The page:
As a product of the Premier League factory that is the Manchester United academy, there’s always a good chance that Danny Welbeck—who joined the club at the age of 15—would be given his ample share of chances to impress at the club.
However, one debate currently ringing around the Red Devils' fraternity is, with the wealth of attacking talent calling Old Trafford their home, whether Welbeck ultimately fits the bill.
The Daily Mail recently reported upon Sir Alex Ferguson’s selection dilemma, admitting that, despite a man-of-the-match performance just the week before, the other options at the Theatre of Dreams means that the forward’s position is never truly safe.
At least not as long as Robin van Persie, Wayne Rooney and Javier Hernandez all remain at the club.
In truth, the 22-year-old is already on course to have his most prominent campaign at Manchester United yet, making 25 appearances across all competitions and looking likely to beat last year’s tally of 38 appearances.
That said, it would seem that involvement and success don’t necessarily correlate, and the fact that Welbeck has already matched last season’s number of appearances from the bench (13), his influence on United matters begin to look a little less impressive.
Understandably, the summer arrival of Robin van Persie at Manchester United has provided the club with a monumental striking option, one that is likely to start every game and is undoubtedly the most prolific asset amongst Ferguson’s ranks right now.
The addition of such a talent might be beneficial for Manchester United as an entity, but for Danny Welbeck, the youngster hoping to make his break into one of the world’s biggest sides, it would appear to spell bad news.
Although a striker by nature, the level of competition for preferred placement is more fervent than ever in the Reds’ attacking positions and for much of the season, Welbeck has found himself playing out wide.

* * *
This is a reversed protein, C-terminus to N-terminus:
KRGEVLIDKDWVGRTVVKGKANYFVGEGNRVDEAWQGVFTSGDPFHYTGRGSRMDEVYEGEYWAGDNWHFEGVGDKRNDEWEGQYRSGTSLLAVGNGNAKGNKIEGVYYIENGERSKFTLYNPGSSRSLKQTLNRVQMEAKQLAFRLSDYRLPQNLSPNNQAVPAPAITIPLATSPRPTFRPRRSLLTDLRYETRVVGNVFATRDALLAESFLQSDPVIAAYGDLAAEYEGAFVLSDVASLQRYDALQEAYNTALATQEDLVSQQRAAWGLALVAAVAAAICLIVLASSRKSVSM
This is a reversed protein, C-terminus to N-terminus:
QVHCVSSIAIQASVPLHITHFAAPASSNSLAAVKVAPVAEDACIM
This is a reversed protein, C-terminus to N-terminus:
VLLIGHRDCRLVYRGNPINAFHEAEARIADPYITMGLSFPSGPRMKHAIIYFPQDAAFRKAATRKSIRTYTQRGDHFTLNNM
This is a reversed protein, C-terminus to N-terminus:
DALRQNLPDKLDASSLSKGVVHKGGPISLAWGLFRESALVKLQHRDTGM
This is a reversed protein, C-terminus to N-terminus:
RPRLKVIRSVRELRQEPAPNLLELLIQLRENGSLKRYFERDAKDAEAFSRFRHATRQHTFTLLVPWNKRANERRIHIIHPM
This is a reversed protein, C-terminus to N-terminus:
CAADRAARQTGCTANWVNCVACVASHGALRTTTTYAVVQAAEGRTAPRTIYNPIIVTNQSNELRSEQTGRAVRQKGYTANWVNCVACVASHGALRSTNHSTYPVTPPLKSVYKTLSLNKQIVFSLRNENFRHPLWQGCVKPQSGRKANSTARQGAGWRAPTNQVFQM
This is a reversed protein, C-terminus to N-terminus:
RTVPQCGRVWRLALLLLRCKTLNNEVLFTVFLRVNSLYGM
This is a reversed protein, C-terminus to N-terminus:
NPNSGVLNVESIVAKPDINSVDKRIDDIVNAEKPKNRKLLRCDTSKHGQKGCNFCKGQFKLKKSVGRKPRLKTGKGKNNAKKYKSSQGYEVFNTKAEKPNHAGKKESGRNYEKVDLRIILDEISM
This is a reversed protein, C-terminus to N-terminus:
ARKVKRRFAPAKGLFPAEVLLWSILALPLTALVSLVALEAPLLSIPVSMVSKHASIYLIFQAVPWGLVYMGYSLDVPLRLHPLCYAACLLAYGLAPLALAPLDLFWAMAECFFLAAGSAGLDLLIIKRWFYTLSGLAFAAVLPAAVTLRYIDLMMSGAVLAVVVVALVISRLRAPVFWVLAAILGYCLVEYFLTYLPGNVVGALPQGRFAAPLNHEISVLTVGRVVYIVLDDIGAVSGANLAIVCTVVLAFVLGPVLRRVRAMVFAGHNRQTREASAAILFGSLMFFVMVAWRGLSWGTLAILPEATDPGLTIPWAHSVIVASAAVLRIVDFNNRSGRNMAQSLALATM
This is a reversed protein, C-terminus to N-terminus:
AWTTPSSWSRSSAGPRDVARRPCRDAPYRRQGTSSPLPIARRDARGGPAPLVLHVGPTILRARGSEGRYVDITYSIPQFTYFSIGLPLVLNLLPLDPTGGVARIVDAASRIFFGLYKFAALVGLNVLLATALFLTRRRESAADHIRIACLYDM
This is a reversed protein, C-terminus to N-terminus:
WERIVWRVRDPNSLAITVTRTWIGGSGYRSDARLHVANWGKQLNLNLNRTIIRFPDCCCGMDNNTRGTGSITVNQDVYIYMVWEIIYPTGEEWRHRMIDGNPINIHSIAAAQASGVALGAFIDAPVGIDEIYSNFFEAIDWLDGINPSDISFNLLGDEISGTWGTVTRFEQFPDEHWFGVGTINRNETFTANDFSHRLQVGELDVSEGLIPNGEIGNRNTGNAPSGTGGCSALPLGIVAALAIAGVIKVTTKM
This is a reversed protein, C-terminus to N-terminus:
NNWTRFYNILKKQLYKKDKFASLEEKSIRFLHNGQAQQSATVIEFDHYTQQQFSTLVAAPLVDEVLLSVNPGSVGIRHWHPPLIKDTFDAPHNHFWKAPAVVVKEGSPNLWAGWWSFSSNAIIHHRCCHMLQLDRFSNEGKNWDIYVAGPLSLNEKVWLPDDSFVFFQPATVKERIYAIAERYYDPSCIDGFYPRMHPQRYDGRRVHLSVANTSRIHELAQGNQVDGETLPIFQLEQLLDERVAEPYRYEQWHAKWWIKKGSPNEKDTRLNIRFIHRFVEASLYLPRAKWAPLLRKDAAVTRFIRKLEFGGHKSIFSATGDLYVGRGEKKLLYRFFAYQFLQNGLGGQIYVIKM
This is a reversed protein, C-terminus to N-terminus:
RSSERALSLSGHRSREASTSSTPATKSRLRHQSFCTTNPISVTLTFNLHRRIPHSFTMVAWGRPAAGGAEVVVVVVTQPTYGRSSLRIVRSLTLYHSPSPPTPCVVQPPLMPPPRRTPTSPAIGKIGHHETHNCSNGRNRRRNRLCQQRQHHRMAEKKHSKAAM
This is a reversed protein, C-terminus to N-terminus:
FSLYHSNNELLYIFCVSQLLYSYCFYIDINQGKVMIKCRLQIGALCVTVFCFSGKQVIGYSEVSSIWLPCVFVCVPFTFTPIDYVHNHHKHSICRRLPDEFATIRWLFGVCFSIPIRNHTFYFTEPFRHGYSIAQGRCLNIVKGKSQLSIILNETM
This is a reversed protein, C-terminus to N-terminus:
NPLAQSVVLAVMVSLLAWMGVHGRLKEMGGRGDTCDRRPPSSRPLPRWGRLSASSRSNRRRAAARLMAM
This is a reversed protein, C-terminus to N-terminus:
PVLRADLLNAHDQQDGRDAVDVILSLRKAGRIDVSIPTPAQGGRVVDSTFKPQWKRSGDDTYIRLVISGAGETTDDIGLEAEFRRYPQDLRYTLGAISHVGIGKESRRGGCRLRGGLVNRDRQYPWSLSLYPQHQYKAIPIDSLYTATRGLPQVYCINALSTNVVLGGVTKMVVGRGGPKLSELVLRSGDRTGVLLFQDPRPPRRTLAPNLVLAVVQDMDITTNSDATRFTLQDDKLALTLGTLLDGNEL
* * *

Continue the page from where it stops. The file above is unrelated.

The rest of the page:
In this role, the academy product hasn’t been able to influence United matters as he may have wanted and has been focused more on providing supply than being the one receiving it.
With three times as many assists as goals this season, it’s clear that the arrival of RVP has made standing out as the “key man”, the finisher, a far more difficult job for Welbeck.
In one of his better performances from the wing, Welbeck helped in dismantling a QPR side in November, providing an assist and finishing with 86 percent pass completion as well as three key passes (via WhoScored.com)
However, there are instances where the forward has looked out of sorts playing in an unnatural part of the pitch.
According to EPLIndex.com, in league fixtures against Southampton, Everton and Newcastle United, Welbeck averaged a pass forward ration of just over seven percent and, perhaps most worryingly for a player in that position, made just one cross in 230 minutes of playing time.
However, EPLIndex.com also says that against Liverpool, West Brom, Tottenham and Wigan—games where Welbeck has played more centrally—the Red Devil has averaged a pass forward ratio of 18 percent and has looked terrific in terms of positioning, making a fuss of himself either as a leading man or as part of a front pairing.
There is a downside to Welbeck’s displays in his more natural role however, as the striker seems to be capable of doing all except hitting the target, a pretty pivotal aspect of play for a striker.
In three of the four aforementioned league fixtures, the 22-year-old managed to get no shots on target, the worst of which came in the victory over Wigan where all seven of Welbeck’s efforts were off target.
From these results, we can gather that the attacker has been inconsistent whether in his preferred position or out of it, seeing his standards change by the game.
Whether it’s due to a lack of game time or confidence, it’s clear that Welbeck’s form in front of goal has suffered since the more prolific campaign of 2011-12. After all, who would be able to feel anything other than intimidation when such attacking threats inhabit the same club as you?
It’s possible that in order to rediscover his best form, Welbeck may need to be farmed out on loan once more, just as he did at Sunderland before becoming somewhat of a fan favourite at the Stadium of Light.
Whether or not Sir Alex Ferguson can afford to let such a potentially effective fourth option go is up for debate, but Welbeck may feel that the starting places in the League Cup and some Champions League fixtures aren’t what he’s prepared to settle for.
Where once there was a joyful kid with not a care in the world now stands a man with the weight of the world on his shoulders and feeling it at that.
You can follow me on Twitter @TomSunderland_.
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